It was on January 22 in 1919 that the two republics making up what is now Ukraine signed the Zluky Act that would merge the two into one, thus uniting the Ukrainian people.
The two republics were the Ukrainian People’s Republic and the West Ukrainian People’s Republic, and the triumphant ceremony took place at St. Sophia Square in Kiev (below).
It is a rare holiday in Ukraine in that it does not mark an occasion of sadness, defeat, or bloodshed.
Unfortunately this newfound unity of independence was short lived.
That same year Bolsheviks gained control of the country and declared Ukraine a part of the Federation of Soviet Republics. Thousands of Ukrainians died in the fighting, but this is nothing to the numbers who would perish over a decade later when the Soviet dictator Joseph Stalin enforced an unprecedented, massive famine throughout Ukraine killing millions.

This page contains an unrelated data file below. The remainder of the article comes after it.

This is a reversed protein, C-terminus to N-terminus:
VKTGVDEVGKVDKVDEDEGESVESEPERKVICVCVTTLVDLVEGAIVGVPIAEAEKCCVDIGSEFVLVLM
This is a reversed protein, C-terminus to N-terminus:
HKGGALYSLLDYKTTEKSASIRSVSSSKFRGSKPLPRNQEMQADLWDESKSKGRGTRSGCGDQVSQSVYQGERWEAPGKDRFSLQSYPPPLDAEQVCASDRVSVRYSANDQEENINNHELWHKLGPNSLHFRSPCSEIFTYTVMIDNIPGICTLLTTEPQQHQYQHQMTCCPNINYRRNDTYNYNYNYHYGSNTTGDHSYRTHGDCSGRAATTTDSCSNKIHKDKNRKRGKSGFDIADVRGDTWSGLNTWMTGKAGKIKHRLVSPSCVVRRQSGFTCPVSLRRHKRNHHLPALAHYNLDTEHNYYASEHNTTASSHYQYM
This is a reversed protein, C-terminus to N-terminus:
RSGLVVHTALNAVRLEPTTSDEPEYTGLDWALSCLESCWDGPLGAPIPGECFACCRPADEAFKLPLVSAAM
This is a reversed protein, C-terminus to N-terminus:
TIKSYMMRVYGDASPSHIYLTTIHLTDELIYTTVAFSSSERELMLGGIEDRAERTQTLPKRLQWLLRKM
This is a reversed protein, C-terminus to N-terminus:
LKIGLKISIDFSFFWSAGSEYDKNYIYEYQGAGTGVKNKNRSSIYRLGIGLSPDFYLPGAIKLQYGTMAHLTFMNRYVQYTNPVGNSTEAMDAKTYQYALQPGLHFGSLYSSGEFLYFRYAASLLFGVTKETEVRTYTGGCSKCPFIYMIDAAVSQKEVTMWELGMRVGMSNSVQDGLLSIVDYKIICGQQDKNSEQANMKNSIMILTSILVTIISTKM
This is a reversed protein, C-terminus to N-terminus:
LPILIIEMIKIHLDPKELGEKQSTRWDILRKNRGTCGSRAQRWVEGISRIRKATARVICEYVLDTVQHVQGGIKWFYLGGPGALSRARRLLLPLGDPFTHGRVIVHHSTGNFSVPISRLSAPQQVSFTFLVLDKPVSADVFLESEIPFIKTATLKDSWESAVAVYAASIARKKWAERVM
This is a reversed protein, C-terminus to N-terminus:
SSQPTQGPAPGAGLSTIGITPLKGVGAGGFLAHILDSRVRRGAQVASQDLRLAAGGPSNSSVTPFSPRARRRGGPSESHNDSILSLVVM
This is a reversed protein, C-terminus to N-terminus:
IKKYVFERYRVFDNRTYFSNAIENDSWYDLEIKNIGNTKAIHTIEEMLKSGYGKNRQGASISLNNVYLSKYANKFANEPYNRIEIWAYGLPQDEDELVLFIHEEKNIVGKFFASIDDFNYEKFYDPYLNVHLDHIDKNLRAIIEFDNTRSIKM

On January 22,1990 the Ukrainians celebrated their Reunion Day publicly and proudly for the first time, creating a 300,000 person human chain that stretched from Kiev to Lviv. This show of solidarity hastened the downfall of Soviet influence over Ukraine, which declared its independence in 1991.
“My nation has proved that Ukraine can never be deprived of freedom. It is no longer possible to divide the people into westerners and easterners.”